How to Better Involve Millennials in Caring for Elderly

CarolynMcRaecarolynheard

How to Better Involve Millennials in Caring for Elderly

CarolynMcRaecarolynheard

I Am A Millennial


I write this as a millennial, and as a person who's been surrounded by "the millennial way" my entire life (to state the obvious. After all, my peers are millennials, too).

However, I've also known that I cannot use myself as a proxy for standard millennial attitudes or behavior around elderly. It'd be easier if I could, but my road here was longer than one may assume.

I'm abnormally passionate about this.

My heart has the softest spot for our aging population, and has ever since I was young. My mom loves to tell stories about when I was a toddler and would stare at old people at the grocery store, even reaching to kiss an old gentleman at one point (something that's cute from a 2-year-old, but probably questionable from a grown adult now). I've also volunteered at assisted living facilities and for private clients for more than a decade.

Because I know my attitude is not common, I've been obsessed with trying to figure out what my peers think about our aging population, and why they behave the way they do or why they lack action altogether.

Note: To be fair, not every millennial fits the standard mold. People are unique, ever-changing and I don't know everything or have the formula for a perfect pill! Regardless, today and every day along the way, we can take what we've observed generally and try to apply it when thinking up solutions.

Here's a big piece of the puzzle we can think about:

Millennials have grown up with technology and immediacy. These things effect the way we see the world and our behavior in it. The ways we perceive aging relatives and how we engage with them are no exception. More on this in a later piece.

Today I encourage our industry to pause and consider the unique needs of upcoming generations. The success of our current and future solutions in elder care depends on it.

How We Can Better Involve Millennials


Focus On Wellness Care


It should be noted that "caregiving" in the context of millennials probably doesn't mean giving baths or managing medications (though it could). Instead, let's focus on the fact that millennials can contribute a lot in terms of wellness care. They can be providers of love, connection, communication, joy. An elder's emotional state is incredibly important, too! When asking younger family members to contribute to care, start today by focusing on social and intellectual tasks.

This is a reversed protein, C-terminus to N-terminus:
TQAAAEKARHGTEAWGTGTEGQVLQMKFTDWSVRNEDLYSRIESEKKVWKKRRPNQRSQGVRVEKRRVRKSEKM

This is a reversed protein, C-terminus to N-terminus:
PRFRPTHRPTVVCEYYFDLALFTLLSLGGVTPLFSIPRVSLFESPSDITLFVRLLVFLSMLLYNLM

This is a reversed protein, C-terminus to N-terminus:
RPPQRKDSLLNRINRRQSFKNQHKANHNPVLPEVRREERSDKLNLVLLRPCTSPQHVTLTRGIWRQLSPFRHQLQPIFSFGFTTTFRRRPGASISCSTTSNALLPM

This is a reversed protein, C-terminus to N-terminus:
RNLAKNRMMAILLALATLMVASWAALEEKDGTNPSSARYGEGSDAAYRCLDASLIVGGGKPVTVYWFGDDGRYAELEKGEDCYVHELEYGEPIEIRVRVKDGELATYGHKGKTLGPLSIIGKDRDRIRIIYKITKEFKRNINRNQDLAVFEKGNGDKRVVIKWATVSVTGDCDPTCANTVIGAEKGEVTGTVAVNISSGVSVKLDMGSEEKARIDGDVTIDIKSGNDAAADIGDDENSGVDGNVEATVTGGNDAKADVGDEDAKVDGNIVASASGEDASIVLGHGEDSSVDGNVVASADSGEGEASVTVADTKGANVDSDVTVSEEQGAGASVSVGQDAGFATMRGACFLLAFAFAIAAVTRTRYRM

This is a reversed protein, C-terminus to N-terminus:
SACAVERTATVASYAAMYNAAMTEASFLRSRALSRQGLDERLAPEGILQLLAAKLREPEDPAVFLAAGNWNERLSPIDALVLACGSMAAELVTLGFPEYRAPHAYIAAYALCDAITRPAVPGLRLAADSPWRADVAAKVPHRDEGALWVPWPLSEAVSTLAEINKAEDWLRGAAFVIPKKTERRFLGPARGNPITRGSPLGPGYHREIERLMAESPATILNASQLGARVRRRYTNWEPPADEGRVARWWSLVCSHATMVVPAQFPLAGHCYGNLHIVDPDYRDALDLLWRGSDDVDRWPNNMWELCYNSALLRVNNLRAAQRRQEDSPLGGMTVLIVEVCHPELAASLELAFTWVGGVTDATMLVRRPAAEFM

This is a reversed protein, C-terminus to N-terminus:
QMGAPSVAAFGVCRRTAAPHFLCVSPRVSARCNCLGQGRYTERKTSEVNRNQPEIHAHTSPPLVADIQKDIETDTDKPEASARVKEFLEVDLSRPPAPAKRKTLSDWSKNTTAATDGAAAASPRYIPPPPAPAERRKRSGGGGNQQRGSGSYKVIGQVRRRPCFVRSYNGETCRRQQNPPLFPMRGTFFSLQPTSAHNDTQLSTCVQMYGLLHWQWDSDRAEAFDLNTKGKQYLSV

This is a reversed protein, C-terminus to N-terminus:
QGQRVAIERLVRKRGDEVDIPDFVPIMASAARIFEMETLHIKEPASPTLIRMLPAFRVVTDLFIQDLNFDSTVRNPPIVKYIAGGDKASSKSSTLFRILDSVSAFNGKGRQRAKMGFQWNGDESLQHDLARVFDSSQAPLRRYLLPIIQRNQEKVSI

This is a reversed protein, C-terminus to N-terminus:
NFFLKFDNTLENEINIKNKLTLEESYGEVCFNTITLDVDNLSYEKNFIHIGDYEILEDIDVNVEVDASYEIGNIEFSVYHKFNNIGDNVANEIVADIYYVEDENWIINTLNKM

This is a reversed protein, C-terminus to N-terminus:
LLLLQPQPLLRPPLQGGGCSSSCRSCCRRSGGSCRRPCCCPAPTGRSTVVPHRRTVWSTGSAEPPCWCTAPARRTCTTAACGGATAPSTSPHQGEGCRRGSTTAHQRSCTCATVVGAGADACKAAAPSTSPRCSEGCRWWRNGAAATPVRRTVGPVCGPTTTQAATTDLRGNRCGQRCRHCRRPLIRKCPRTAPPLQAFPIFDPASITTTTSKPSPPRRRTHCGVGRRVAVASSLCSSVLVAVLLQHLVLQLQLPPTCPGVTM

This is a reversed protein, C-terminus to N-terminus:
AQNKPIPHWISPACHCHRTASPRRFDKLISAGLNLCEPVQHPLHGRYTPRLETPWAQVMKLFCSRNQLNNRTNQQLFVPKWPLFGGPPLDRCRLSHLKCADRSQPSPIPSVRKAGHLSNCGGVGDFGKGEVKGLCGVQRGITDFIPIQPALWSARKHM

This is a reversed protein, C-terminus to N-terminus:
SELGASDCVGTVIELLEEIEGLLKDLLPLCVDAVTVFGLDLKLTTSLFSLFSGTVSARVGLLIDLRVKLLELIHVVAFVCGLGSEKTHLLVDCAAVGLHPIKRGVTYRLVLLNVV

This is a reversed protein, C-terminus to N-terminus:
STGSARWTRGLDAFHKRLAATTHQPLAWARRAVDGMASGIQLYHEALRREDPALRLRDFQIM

Acknowledge Differing Communication Preferences


One of the biggest ways technology has morphed millennials into a unique generation is communication. Text and email and social media are natural for us. We find it meaningful. While an elder may use technology now, I've observed they don't get the same meaning from it. Older generations grew up with direct and personal communication (think: phone call, mail or visit). Instead of asking each generation to mold to the preferences of the other, can millennials and elders meet in the middle? Can both be served in the best way for them? Here's a solution that already exists.

Make It Easy To Do From Anywhere


The millennial generation is on-the-go. Technology has created a world with more and more opportunities for us to move away from home and travel the world. The likelihood that a millennial doesn't visit their elderly relative in-person each week is high. We need to identify ways millennials can provide care from both near and far. Daily caregivers can attest to this. They're the ones present each day, while other family members pop in and out periodically. If there's a routine that non-primary caregivers can do to contribute remotely (again, perhaps prioritizing wellness care), then it's more likely to latch on.

Ensure There Is Positive Feedback


Phones, apps, and computer programs have trained millennials to expect immediate feedback. Without positive feedback, our brain doesn't get the reward signal we're used to getting. And without that reward, our brain won't be excited to do it again (If you're interested in knowing more of the science behind this, research dopamine and the iPhone). Positive feedback can come from you or from the elder, and in many different forms.

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What have you experienced? There's a lot to discuss here.

This is just a start, but the conversation has begun! I invite you to continue it on Twitter @carolynheard and click 'follow' for future articles on the topic.

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